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Home arrow Working with Section 106 arrow ACHP Case Digest arrow Spring 2003 arrow Virginia: Implementation of the Jamestown Project
Virginia: Implementation of the Jamestown Project

Agency: National Park Service

In a spirit of “unprecedented collaboration” between public and private entities, the National Park Service is joining with the State of Virginia and the owner of the Jamestown National Historic Site to develop activities that commemorate the 400th anniversary of America’s first English settlement in 2007.

Among other proposals, the plan calls for interpretive components that reflect input from the NAACP and Indian tribes; the development of a transportation system among Jamestown Settlement, Historic Jamestowne, and Colonial Williamsburg; park improvements such as new curatorial facility for collections; and the issuance of commemorative stamps and coins.

An agreement was recently executed among the project’s consulting parties to ensure that the project’s effects on the historic properties are considered.

Jamestown, Virginia, is often called “the birthplace of American democracy.” It was here that English pioneers settled on the banks of the James River in 1607 and later held the first representative assembly in the New World.

Today, the Federal Government is collaborating with the private owner of the Jamestown National Historic Site and the Commonwealth of Virginia to develop activities to celebrate the settlement’s 400th anniversary in 2007.

Glassblowers at Historic Jamestowne, Virginia

 

 

Glassblowers at Historic Jamestowne, VA, one of the destinations of the proposed Jamestown Project transportation system (photo courtesy of National Park Service)

 

The commemoration, known as the Jamestown Project, will include interpretive components that reflect input from Indian tribes and the National Association for the Advancement of Colored People; park improvements such as a new curatorial facility for collections; the development of a transportation system among Jamestown Settlement, Historic Jamestowne, and Colonial Williamsburg; and the issuance of stamps and coins to honor America’s first settlement.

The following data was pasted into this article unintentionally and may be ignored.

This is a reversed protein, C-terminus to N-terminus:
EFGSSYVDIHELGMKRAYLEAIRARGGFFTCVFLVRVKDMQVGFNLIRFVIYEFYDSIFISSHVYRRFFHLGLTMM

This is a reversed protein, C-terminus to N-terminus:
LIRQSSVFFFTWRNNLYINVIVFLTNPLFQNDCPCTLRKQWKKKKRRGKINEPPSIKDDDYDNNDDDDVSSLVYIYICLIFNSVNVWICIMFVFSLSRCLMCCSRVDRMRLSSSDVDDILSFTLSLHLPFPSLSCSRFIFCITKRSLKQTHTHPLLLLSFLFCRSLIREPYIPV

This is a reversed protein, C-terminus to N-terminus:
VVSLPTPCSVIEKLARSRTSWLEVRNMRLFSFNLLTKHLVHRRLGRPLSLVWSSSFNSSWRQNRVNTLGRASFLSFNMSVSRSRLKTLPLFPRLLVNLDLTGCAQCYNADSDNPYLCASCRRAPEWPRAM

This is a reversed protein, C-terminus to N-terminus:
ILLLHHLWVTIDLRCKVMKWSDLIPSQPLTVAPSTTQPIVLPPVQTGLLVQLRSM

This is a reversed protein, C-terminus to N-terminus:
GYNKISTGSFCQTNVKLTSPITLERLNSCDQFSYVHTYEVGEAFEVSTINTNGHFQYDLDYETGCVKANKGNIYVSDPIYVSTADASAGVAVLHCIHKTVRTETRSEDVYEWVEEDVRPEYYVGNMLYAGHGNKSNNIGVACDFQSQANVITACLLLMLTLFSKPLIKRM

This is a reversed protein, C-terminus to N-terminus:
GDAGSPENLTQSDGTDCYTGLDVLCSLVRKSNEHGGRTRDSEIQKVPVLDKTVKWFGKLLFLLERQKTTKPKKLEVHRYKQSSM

In 2002, the National Park Service released a Development Concept Plan/Environmental Impact Statement for the Jamestown Project for public comment, and the ACHP joined in Section 106 consultation on the project.

In what the Virginia Governor called “unprecedented collaboration,” the Federal agency, NPS, the lead State agency, Jamestown-Yorktown Foundation, and the private owner of the Jamestown National Historic Site, Association for the Preservation of Virginia Antiquities, agreed to jointly plan and carry out the commemoration events for the historic site.

The ACHP, the Virginia State Historic Preservation Officer, the Virginia Council on Indians, and the Association for the Preservation of Virginia Antiquities developed an agreement, which was executed in March 2003.

The agreement provides for NPS to continue to consult with the ACHP, the Virginia SHPO, APVA, the NAACP, James City County, the Jamestown-Yorktown Foundation, the Virginia Council on Indians, and the public as the Jamestown Project’s effects to historic properties are addressed.

Individual Indian tribes, including the Chickahominy Tribe, the Eastern Chickahominy Tribe, the Mattaponi Tribe, The Monocan Nation, the Nansemond Tribe, the Pamunkey Tribe, the Rappahannock Tribe, the United Indians of Virginia, and the Upper Mattaponi Tribe, have been offered a role in the Agreement’s implementation if they have an interest.

Staff contact: Martha Catlin

Updated August 15, 2003

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